a. Massaging the Large Intestine, Small Intestine, Urinary Bladder, and Kidneys

This exercise helps you to regain conscious control of the muscles in your abdomen. There are four major benefits to this abdominal exercise. First, when your Lower Dan Tian (Xia Dan Tian,) area is loose, the Qi can flow in and out easily. The Lower Dan Tian is the main residence of your Original Qi (Yuan Qi,). The Qi in your Dan Tian can be led easily only when your abdomen is loose and relaxed. Second, when the abdominal area is loose, the Qi circulation in the large and small intestines will be smooth, and they will be able to absorb nutrients and eliminate waste more efficiently.

If your body does not eliminate effectively, the absorption of nutrients will be hindered, and you may become sick. Third, when the abdominal area is loose, the Qi in the kidneys will circulate smoothly and the Original Essence stored there can be converted more efficiently into Qi. In addition, when the kidney area is loose, the kidney Qi can be led downward and upward to nourish the entire body. Fourth, these exercises eliminate Qi stagnation in the lower back, healing and preventing lower back pain.

To practice this exercise, stand with your feet a comfortable distance apart and your knees slightly bent. As you get more used to this exercise and your legs become stronger, bend your knees a little bit more. Without moving your thighs or upper body, use the waist muscles to move the abdomen around in a horizontal circle. Circle in one direction about ten times, and then in the other direction about ten times. If you hold one hand over your Lower Dan Tian and the other on your sacrum, you may be able to focus your attention better on the area you want to control.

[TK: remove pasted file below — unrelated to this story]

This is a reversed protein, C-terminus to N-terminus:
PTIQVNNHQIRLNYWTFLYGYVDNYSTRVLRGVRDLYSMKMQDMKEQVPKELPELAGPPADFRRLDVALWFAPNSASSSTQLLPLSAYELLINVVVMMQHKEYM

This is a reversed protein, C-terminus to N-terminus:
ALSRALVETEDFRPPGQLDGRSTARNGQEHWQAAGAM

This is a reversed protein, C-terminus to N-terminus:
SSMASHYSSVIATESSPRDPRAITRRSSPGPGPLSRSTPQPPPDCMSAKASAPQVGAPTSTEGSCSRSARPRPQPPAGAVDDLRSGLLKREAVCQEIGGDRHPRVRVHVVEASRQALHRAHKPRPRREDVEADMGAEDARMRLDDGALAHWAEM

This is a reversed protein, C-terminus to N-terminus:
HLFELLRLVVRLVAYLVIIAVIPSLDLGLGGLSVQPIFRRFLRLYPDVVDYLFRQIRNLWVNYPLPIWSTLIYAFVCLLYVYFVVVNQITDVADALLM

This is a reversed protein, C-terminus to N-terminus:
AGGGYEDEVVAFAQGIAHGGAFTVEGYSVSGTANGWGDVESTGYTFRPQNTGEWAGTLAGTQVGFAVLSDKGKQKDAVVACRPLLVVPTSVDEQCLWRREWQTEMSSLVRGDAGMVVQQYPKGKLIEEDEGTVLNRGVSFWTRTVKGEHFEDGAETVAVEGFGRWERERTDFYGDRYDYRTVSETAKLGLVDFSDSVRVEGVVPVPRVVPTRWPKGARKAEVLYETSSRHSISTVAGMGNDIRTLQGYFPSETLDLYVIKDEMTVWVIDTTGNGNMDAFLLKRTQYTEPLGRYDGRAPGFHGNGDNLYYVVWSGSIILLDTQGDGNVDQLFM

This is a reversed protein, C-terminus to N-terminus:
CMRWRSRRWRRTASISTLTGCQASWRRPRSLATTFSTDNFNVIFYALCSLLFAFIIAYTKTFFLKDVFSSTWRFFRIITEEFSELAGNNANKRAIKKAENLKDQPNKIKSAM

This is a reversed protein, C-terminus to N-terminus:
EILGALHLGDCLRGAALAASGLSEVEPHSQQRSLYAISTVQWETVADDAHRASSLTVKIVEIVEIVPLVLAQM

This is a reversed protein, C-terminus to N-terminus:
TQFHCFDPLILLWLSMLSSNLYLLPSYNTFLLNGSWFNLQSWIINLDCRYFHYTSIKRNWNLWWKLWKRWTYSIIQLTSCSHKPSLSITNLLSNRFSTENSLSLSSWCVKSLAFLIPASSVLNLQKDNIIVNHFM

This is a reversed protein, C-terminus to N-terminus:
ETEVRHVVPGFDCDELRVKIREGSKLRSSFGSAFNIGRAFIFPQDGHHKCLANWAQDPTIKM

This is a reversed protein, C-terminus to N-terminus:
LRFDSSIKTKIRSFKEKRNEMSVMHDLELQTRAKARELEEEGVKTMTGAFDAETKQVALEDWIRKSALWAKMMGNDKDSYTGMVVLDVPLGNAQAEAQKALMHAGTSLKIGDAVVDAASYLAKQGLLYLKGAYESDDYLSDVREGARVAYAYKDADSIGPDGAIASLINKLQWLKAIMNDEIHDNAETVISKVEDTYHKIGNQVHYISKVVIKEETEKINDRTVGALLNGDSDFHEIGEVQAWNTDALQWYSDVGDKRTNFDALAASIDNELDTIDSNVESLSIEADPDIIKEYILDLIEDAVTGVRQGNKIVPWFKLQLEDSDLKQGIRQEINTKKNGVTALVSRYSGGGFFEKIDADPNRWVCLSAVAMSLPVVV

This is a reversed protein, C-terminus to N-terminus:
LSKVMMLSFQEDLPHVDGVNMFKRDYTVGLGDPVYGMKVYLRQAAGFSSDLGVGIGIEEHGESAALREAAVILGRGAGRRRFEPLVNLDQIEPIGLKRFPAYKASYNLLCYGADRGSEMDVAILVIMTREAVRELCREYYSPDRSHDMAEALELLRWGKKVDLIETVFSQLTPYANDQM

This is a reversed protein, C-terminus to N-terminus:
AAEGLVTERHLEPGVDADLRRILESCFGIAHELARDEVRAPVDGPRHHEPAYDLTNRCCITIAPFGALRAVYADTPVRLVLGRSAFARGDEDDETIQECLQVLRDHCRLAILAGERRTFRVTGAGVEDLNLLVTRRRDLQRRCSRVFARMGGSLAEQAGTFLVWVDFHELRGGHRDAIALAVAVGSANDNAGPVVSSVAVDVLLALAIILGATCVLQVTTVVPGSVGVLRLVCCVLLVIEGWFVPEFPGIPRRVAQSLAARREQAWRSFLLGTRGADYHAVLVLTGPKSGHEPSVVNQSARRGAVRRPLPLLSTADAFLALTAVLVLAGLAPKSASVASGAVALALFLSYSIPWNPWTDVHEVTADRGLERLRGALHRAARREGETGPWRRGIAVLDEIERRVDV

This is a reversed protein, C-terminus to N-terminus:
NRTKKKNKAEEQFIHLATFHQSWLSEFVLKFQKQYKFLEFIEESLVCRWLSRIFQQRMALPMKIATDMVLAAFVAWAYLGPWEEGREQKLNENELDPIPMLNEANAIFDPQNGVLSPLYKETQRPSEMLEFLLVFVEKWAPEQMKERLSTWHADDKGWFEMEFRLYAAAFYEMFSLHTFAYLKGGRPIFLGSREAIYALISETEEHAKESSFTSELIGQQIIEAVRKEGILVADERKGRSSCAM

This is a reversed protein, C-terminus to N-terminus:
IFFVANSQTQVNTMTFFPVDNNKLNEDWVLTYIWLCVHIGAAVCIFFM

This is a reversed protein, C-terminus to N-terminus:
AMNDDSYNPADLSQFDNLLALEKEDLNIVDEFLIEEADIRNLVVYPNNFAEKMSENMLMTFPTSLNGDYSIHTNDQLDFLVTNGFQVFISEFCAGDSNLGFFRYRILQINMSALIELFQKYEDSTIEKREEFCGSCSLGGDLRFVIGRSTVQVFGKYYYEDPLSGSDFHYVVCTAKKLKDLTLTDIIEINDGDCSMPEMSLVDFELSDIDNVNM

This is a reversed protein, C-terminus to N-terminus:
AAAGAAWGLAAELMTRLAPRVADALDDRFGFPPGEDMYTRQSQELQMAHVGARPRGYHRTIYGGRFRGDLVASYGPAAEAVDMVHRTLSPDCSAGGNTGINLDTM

Once you can do the movement comfortably, make the circles larger and larger. Naturally, this will cause the muscles to tense somewhat and inhibit the Qi flow, but the more you practice the sooner you will be able to relax again. After you have practiced for a while and can control your waist muscles easily, start making the circles smaller, and also start using your Yi to lead the Qi from the Dan Tian to move in these circles. The final goal is to have only a slight physical movement, but a strong movement of Qi.

When you practice, concentrate your mind on your abdomen, and inhale and exhale deeply and smoothly. Remember that breathing deep does not mean breathing heavily.

b.) Massaging the Stomach, Liver, Spleen, Gall Bladder, and Kidneys

Beneath your diaphragm is your stomach, to the right are your liver and gall bladder, and to the left is your spleen, and in the back are your kidneys. Once you can comfortably do the circular movement in your lower abdomen, change the movement from horizontal to vertical, and extend it up to your diaphragm. The easiest way to loosen the area around the diaphragm is to use a wave-like motion between the perineum and the diaphragm

You may find it helpful when you practice this to place one hand on your Lower Dan Tian and your other hand above it with the thumb on the solar plexus. Use a forward and backward wave-like motion, flowing up to the diaphragm and down to the perineum and back. While you do this, inhale deeply when the motion is starting at the perineum and exhale as it reaches the diaphragm. Practice ten times.

Next, continue the movement while turning your body slowly to one side and then to the other. This will slightly tense the muscles on one side and loosen them on the other, which will massage the internal organs. Repeat ten times.

This exercise loosens the muscles around the stomach, liver, gall bladder, spleen, and kidneys, and therefore improves the Qi circulation there. It also trains you in using your mind to lead Qi from your Lower Dan Tian upward to the solar plexus area.

(The above excerpt is from Arthritis—The Chinese Way of Healing and Prevention by Dr. Yang, Jwing-Ming.)

Dr. Yang, Jwing-Ming, is a renowned author and teacher of Chinese martial arts and Qigong. Born in Taiwan, he has trained and taught Taijiquan, Qigong and Chinese martial arts for over forty-five years. He is the author of over thirty books, and was elected by Inside Kung Fu magazine as one of the 10 people who has "made the greatest impact on martial arts in the past 100 years." Dr. Yang lives in Northern California.